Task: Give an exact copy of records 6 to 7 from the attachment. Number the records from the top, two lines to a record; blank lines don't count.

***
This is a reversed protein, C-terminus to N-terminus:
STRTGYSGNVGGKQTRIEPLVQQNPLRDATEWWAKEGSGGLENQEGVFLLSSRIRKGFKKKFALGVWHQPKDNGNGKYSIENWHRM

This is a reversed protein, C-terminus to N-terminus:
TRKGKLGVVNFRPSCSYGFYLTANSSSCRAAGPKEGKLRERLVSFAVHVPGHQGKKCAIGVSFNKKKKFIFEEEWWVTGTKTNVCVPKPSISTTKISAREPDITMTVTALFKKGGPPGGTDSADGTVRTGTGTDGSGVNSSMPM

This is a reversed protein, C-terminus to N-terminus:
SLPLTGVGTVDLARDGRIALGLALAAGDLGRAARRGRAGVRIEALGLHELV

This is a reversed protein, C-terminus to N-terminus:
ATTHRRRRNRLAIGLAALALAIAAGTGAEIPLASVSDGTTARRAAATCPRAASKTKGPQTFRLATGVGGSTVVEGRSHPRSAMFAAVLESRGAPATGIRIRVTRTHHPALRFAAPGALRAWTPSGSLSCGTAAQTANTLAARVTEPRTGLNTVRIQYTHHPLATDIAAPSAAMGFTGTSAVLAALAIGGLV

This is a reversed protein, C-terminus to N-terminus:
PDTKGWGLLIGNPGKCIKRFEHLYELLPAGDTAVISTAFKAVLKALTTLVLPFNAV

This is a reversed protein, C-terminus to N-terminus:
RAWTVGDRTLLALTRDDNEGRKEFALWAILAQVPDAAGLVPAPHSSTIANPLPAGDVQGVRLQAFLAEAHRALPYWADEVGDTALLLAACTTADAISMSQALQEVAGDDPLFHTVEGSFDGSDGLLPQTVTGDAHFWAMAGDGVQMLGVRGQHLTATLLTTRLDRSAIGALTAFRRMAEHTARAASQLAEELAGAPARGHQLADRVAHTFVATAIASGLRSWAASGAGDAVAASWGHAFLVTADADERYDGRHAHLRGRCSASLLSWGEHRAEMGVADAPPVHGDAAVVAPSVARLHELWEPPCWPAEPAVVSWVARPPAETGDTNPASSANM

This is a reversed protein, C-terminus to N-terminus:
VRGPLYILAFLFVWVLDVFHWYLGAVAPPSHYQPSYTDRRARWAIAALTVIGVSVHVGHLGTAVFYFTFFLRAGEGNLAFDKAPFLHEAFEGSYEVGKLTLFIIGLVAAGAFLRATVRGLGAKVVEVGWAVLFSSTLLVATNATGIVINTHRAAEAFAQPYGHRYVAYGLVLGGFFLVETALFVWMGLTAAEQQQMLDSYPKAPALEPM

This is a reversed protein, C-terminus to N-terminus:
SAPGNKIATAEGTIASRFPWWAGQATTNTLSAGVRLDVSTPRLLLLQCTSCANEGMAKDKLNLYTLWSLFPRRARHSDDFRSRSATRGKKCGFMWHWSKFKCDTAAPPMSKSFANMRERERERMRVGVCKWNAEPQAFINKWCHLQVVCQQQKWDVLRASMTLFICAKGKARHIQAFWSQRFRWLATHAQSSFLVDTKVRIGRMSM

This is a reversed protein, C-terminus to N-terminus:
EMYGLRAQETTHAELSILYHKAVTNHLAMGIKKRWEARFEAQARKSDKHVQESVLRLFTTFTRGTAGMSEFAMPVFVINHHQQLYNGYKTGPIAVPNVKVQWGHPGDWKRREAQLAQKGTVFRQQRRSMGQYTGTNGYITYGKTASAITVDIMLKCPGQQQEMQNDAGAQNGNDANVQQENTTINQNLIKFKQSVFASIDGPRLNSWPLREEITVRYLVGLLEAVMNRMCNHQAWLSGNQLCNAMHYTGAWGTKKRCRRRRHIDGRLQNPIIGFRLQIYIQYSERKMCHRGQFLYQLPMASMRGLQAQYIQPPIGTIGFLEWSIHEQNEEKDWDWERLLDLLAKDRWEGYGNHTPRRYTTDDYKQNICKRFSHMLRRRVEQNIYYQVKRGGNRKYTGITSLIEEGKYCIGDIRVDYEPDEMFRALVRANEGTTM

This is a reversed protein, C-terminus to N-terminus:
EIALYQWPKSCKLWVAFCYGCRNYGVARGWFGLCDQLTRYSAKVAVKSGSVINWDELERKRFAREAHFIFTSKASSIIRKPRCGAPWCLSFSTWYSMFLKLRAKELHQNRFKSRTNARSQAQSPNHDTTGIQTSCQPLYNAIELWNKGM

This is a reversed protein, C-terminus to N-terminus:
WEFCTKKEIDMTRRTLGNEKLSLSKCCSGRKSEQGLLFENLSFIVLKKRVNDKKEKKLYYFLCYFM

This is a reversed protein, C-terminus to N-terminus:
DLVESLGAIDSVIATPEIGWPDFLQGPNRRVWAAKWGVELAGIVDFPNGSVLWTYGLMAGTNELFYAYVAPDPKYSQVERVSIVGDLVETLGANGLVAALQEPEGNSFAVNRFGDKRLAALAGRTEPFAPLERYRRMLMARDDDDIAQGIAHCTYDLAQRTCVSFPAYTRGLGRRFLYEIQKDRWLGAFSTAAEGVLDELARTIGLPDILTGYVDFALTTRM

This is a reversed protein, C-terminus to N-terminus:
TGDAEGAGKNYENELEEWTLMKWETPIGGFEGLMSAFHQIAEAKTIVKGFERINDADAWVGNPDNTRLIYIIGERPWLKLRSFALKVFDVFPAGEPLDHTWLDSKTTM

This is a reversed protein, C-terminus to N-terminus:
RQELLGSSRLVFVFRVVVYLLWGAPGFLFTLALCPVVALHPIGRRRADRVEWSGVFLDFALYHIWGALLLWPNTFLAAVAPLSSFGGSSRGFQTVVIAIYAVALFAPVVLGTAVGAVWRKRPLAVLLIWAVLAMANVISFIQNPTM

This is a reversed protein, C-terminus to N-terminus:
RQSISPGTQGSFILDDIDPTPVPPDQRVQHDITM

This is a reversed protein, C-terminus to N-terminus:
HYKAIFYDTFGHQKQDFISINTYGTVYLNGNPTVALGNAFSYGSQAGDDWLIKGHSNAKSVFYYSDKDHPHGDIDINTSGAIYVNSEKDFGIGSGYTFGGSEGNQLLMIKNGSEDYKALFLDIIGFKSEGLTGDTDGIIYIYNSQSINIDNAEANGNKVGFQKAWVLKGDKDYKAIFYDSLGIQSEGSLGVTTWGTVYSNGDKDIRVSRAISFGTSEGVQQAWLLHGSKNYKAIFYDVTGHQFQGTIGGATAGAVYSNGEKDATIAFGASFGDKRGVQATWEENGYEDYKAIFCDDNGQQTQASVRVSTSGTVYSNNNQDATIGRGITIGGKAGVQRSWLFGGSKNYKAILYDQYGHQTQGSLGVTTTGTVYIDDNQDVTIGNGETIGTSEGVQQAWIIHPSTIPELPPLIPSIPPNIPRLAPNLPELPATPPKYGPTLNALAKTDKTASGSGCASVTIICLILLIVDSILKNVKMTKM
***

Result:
This is a reversed protein, C-terminus to N-terminus:
RAWTVGDRTLLALTRDDNEGRKEFALWAILAQVPDAAGLVPAPHSSTIANPLPAGDVQGVRLQAFLAEAHRALPYWADEVGDTALLLAACTTADAISMSQALQEVAGDDPLFHTVEGSFDGSDGLLPQTVTGDAHFWAMAGDGVQMLGVRGQHLTATLLTTRLDRSAIGALTAFRRMAEHTARAASQLAEELAGAPARGHQLADRVAHTFVATAIASGLRSWAASGAGDAVAASWGHAFLVTADADERYDGRHAHLRGRCSASLLSWGEHRAEMGVADAPPVHGDAAVVAPSVARLHELWEPPCWPAEPAVVSWVARPPAETGDTNPASSANM

This is a reversed protein, C-terminus to N-terminus:
VRGPLYILAFLFVWVLDVFHWYLGAVAPPSHYQPSYTDRRARWAIAALTVIGVSVHVGHLGTAVFYFTFFLRAGEGNLAFDKAPFLHEAFEGSYEVGKLTLFIIGLVAAGAFLRATVRGLGAKVVEVGWAVLFSSTLLVATNATGIVINTHRAAEAFAQPYGHRYVAYGLVLGGFFLVETALFVWMGLTAAEQQQMLDSYPKAPALEPM